Holmes Beach considers residential landscaping site plan
Stung by the apparent decline in "greenery" in Holmes Beach, the city's parks and beautification committee has begun preparing a landscaping site plan ordinance that would affect all new single-family homes and duplexes and remodeling of such structures.
The city's current landscape ordinance requires a landscaping site plan only for major projects, and excludes single-family homes and duplexes. The only vegetative landscaping requirement for new single-family homes and duplexes is to provide six small bushes and two trees. Once a certificate of occupancy is issued, those bushes and trees could die or even be removed, Building Official Bill Saunders noted, and that's a code enforcement issue.
Member Debbie Heger showed pictures of properties, mostly rental duplexes, where all the shrubbery and grass had been removed and replaced with just rocks.
Exactly the problem, said Saunders. Owners of such units want minimal maintenance costs, and the answer is a rock yard and garden. Some properties, he said, may not be fulfilling the basic landscaping requirement of six shrubs and two trees after getting a certificate of occupancy, and that's back to code enforcement.
Saunders agreed with the committee that the current code on landscaping is "fragmented."
As an example, the current 12-unit condominium project on the six lots formerly occupied by the Christian Science Church on Marina Drive does not have to submit a landscaping site plan, although the developers have indicated extensive landscaping in their advertising. Those lots are zoned for single-family homes or duplexes, and the development does not have to submit a landscaping site plan under the current ordinance.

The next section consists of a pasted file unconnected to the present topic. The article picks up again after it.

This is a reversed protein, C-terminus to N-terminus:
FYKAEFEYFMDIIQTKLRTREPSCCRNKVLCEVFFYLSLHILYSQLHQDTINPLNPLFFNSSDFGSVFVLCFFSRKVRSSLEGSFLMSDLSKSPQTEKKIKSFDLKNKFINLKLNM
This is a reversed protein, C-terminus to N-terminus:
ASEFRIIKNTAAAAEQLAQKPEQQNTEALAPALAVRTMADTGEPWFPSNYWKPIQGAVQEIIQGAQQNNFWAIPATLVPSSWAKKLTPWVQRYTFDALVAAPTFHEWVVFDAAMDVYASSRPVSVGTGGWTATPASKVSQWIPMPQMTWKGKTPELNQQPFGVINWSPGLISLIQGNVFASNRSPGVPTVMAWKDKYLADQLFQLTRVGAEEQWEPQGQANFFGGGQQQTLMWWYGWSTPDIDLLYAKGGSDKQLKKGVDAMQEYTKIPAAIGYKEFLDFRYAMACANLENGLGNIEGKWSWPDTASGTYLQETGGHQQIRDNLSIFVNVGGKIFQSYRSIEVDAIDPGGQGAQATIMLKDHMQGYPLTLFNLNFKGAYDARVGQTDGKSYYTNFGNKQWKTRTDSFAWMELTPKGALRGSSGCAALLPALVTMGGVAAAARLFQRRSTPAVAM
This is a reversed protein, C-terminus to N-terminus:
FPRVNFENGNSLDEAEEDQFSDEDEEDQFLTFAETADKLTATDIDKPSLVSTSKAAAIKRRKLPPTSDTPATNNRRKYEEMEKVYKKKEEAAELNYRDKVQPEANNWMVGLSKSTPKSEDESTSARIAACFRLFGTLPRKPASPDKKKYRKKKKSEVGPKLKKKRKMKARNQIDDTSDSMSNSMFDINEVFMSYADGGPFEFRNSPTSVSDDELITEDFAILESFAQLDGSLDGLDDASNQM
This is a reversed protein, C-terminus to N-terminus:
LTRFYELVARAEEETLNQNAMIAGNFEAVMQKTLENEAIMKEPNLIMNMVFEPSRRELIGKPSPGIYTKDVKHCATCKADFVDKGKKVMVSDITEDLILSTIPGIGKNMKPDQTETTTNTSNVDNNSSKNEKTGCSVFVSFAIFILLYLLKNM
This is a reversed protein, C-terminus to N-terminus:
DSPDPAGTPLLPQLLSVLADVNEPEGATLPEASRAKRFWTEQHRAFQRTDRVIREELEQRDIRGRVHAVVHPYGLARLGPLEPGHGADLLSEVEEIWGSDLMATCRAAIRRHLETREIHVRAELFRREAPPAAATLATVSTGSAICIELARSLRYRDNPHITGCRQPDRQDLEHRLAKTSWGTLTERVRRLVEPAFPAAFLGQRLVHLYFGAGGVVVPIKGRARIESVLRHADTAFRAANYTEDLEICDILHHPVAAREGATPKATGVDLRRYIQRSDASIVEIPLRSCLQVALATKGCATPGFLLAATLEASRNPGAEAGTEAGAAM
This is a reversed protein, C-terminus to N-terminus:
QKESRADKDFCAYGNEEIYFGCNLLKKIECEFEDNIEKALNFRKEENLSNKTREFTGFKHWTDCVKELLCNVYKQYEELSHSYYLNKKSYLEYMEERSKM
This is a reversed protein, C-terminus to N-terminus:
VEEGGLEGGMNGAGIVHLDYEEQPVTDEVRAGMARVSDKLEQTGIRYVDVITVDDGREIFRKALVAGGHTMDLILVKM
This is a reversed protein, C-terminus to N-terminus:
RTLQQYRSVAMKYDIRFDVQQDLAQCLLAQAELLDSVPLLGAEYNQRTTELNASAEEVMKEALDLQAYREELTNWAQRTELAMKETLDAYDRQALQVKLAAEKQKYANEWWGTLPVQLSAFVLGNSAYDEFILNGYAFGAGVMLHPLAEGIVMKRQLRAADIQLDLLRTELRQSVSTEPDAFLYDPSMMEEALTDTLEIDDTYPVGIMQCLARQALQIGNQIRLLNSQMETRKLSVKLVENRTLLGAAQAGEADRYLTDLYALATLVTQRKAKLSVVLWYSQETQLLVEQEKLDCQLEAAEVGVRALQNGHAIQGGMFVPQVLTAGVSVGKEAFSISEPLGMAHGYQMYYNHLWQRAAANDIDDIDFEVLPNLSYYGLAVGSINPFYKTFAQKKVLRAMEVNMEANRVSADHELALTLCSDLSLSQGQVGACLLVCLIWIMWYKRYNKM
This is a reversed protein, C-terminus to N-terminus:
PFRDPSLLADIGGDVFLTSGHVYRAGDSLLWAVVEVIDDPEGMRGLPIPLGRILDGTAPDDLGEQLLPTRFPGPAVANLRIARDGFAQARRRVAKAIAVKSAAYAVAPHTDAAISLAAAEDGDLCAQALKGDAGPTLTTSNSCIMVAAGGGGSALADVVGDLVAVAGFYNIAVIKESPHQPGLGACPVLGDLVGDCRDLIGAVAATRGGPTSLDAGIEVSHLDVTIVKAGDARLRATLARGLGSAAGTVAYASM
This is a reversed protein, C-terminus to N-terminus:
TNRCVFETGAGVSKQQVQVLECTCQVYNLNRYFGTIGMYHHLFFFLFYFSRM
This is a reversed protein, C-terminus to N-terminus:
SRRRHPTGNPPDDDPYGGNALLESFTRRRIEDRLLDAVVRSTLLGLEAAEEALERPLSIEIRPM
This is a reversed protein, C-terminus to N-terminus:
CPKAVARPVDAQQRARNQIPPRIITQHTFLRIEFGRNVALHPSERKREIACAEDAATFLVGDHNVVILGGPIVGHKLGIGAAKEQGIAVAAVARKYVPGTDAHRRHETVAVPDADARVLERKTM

At the same time, however, the proposed condominium project where the Holmes Beach Marina is located will have to provide a landscaping site plan because it plans to build nine units on a single lot.
Members also discussed the removal of trees on private property, but Public Works Director Joe Duennes pointed out that there is no permit required by a homeowner to remove a tree on his or her property, and no replacement required.
The committee is also concerned about water conservation and Heger presented a Sarasota County ordinance for water conservation for new homes and construction. She would like any new landscaping site-plan ordinance to tie in with water conservation.
Committee Chairman Jim Gloth suggested members write down what they would like included in a landscaping site-plan ordinance for new homes, duplexes and remodeling projects, and bring those to the August meeting.
Once the committee has prepared a draft ordinance, it will present it to the city commission as a recommendation.
The commission would have to review such an ordinance and hold public hearings before it could be passed into the municipal code.
Gloth pointed out that existing homes and structures could be given educational materials on planting non-invasive and native vegetation to beautify the location, and would not fall under the landscaping site-plan ordinance.